The Chinese Dragon: The Symbol for Chinese Culture

Paper Type:  Essay
Pages:  4
Wordcount:  943 Words
Date:  2022-03-11

Culture is the art and demonstration of human theoretical progress. Culture distinguishes people from various backgrounds. Artifacts, objects, pieces of art, buildings, and maps represent the material part of the culture. The symbols in culture have definite meaning among the people and influence the lifestyle of the people. Moreover, the symbols are used during cultural events to display different emotions and the importance of the ceremony. In Asia the Chinese culture is represented by a dragon symbol. The dragon symbol plays an important role in the Chinese culture as it is associated with their history, cultural behavior and events in their cultural practices.

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The origin of the dragon symbol in the Chinese culture is dated back in history from their ancestry. The Chinese people believe to originate from Yandi and Huangdi, who are legendary tribal leaders (Mcneal, 680). It is believed that Yandi's mother gave birth to him from her telepathy with a dragon. The Chinese myths explain that the mighty dragon had nine sons who are Quiniu, Yazi, Chaofeng, Pulao, Suanni, Bixi, Bi'an, Fuxi, and Chiwen (Mcneal, 681). The sons had different characters and portraits. The images of the sons are used in imperial zones for decoration.

The dragon images have evolved with the changing dynasties in the Chinese leadership. During the Shang Dynasty dated between 1600-1046 BC the dragon was a prodigy with two paws, and people worshipped it (Abouali, Ladan, Zhihui Wu, and Kaner, 82). The dragon was considered a supernatural power. In 1046-771BC during the Early Zhou Dynasty the dragon's image was changed by the phoenix coronets, and they appeared feminine. In the Spring and Autumn period dated between 770-476 BC the dragon symbol was shaped to be stronger and looked more masculine with four paws. It was an element that represented a good omen. The drunken symbol underwent massive development during the Qin and Han Dynasties. The dragon was made to represent the monarchial power. It was shaped to have claws, and its belly structured into a snakes shape. Longhorns were fixed on it and its ears made pointed. During song and Yuan's dynasty the dragon image was embedded to any Chinese painting that had high aesthetic value (Abouali et al., 85). The dragon image underwent final development during the Ming and Qing dynasties. The image became the symbol for royalty and was only used by emperors. The dragon image was characterized by five paws.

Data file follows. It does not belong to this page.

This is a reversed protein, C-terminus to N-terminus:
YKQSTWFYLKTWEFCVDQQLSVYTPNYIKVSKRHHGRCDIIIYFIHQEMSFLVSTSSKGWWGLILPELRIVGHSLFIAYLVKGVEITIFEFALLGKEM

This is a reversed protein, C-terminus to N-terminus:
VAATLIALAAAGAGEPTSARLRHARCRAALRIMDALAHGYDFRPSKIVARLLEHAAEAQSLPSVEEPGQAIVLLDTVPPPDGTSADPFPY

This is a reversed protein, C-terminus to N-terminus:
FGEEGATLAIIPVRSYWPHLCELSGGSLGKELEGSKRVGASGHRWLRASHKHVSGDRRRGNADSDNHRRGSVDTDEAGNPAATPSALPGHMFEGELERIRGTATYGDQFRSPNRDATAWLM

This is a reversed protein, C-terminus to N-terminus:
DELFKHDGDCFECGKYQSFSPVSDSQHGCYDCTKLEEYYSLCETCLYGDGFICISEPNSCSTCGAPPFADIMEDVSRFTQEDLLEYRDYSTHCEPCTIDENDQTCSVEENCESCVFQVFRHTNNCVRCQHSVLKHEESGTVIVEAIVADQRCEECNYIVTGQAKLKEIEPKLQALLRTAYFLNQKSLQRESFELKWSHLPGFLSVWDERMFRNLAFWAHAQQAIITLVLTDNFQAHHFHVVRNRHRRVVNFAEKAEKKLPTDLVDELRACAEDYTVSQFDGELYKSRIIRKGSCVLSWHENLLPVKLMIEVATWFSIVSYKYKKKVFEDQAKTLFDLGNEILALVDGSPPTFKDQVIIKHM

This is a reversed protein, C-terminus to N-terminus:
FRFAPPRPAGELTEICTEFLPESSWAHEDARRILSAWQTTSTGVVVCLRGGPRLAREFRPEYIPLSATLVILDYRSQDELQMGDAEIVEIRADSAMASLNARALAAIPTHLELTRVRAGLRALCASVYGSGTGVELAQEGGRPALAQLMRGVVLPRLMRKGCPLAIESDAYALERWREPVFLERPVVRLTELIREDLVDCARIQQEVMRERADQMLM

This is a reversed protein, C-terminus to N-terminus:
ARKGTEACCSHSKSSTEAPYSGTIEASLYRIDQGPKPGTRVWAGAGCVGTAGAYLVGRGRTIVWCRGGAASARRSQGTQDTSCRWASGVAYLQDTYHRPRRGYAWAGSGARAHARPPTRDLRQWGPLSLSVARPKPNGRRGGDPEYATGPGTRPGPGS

The Chinese dragons are virtual creations of the mind since their existence cannot be proved. Unlike the common knowledge of dragons being a threat to human life by their scary body features and spitting fire, the dragons are believed to be good in the Chinese culture. The dragon symbols have a wide range of significance to the Chinese culture. The dragons are symbols of luck and power. Politics, weather, divinity, and myths are the factors that ascribe the Chinese culture to dragon symbols.